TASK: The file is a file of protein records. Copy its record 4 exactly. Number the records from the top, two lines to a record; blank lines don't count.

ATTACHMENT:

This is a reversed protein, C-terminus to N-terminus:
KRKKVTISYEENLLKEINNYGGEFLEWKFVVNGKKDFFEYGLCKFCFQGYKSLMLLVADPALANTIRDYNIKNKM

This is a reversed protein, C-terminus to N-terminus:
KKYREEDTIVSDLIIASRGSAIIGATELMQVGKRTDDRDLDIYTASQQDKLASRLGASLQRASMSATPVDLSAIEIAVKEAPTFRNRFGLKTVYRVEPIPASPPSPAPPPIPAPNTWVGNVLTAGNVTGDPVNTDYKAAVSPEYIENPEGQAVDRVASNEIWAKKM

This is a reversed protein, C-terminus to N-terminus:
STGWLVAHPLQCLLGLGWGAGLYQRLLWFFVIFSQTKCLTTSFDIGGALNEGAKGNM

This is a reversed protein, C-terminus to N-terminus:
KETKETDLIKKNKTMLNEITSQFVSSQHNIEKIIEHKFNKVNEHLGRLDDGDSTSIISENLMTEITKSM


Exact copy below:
This is a reversed protein, C-terminus to N-terminus:
KETKETDLIKKNKTMLNEITSQFVSSQHNIEKIIEHKFNKVNEHLGRLDDGDSTSIISENLMTEITKSM